If parents later complain that you are treating their child differently than the others, try saying: “I’m glad you noticed! I am going out of my way to find a way for Junior to succeed in yearbook since he cannot behave or perform as my other students usually do. I’m sure we can find simple tasks that he can do so that the quality of the yearbook is maintained and the school does not get into trouble missing plant deadlines which could cost us money.” This can be a real whiner-stopper. After all, in business, tasks are meted out according to abilities and merit (for employees who are not flat-out fired), and you are running a business. Differentiating yearbook tasks is sound methodology, which trains students for real life.

By the way, we do occasionally flat-out fire staff members. Plagiarism, for example, results in an automatic, immediate dismissal from staff. This consequence is communicated on day one and written in the staff manual.

So, follow sound educational procedures for handling difficult students and, in the end, do not be afraid to revise the division of labor according to abilities. If you find you have a student who cannot write, see if he or she can count. Put the student in charge of making a list of every student who is quoted or pictured in the book, even if another student will need to check it later. Give the student the club spread with the nicest, most-accessible sponsor and send the editor along to help with interviews so he or she will be able to finish the story if the student cannot.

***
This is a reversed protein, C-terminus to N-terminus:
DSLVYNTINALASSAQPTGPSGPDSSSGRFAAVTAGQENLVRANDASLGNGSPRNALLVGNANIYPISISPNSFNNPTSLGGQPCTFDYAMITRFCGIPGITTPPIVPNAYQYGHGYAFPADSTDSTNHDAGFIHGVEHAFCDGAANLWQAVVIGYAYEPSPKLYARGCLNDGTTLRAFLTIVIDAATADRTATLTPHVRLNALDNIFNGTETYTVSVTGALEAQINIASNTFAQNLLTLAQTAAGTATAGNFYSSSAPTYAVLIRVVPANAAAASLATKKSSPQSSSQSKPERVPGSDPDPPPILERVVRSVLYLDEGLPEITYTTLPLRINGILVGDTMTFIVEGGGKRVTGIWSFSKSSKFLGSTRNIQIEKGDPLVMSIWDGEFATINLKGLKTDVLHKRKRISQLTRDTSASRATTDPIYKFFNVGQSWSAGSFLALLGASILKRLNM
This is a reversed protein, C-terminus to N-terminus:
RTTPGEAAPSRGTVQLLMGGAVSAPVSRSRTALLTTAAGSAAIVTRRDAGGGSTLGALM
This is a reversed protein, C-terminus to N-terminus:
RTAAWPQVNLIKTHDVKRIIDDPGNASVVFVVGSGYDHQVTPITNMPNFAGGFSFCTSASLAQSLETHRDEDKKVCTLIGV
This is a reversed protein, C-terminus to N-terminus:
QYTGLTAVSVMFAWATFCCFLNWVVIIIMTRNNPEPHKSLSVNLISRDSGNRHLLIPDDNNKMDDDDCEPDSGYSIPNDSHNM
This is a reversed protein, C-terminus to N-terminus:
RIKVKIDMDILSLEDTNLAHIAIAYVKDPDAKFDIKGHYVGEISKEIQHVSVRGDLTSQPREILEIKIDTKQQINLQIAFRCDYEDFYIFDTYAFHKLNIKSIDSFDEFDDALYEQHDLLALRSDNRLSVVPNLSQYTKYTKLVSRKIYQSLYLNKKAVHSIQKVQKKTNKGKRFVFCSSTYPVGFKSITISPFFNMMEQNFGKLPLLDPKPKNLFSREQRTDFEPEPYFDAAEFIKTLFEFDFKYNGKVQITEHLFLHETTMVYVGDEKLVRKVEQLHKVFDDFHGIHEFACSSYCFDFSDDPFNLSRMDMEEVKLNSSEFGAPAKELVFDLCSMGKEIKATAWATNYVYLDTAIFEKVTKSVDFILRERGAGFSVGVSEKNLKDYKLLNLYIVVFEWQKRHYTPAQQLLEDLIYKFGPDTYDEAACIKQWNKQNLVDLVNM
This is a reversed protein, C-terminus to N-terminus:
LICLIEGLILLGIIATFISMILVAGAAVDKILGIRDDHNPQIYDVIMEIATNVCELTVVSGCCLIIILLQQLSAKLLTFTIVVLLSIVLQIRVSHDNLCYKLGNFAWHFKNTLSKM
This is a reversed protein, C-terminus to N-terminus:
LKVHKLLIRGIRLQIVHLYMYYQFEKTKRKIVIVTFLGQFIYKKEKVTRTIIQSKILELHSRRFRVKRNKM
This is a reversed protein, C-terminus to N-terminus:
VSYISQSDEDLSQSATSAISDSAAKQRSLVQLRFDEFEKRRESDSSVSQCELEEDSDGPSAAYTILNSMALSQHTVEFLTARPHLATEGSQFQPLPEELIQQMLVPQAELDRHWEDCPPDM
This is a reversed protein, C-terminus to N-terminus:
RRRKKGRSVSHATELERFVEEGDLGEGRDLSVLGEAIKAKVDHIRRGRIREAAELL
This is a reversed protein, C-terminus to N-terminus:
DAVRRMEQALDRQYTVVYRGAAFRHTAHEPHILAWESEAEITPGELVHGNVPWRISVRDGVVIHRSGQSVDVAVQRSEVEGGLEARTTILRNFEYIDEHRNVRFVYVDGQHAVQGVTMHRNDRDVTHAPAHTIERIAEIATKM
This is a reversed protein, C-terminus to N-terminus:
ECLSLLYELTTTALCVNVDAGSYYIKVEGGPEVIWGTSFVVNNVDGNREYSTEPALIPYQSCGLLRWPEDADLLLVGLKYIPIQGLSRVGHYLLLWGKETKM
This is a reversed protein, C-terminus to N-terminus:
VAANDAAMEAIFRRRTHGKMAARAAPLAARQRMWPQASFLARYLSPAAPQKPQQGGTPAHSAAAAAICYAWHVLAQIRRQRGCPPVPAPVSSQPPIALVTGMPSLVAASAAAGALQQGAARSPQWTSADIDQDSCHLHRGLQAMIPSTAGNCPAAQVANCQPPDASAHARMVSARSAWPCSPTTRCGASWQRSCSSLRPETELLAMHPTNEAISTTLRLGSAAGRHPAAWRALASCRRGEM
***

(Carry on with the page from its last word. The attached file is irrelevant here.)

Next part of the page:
I learned some terrific lessons about calmly dealing with students, parents and administrators while team-teaching many years with a wonderful lady named Juarenne Hester. Once, I overheard her talking with a student named Robert, the class miscreant. Robert slept in class, read paperback novels whenever he could, never turned in assignments and was feared by most students who considered him a threat outside class. His beligerance never seemed to ruffle Juarenne, though. Even as she handed him a slip of paper with his first-quarter “F” on it and Robert angrily blurted out, “An ‘F?’ I don’t deserve no ‘F!’ she had a soft, calm reply: “Oh, I know you don’t deserve an ‘F’ Robert. But it’s the lowest grade I can give.”

Jan Hensel

Jan Hensel is the former adviser at Liberty High School in Liberty, Mo., where she taught yearbook, newspaper and photography.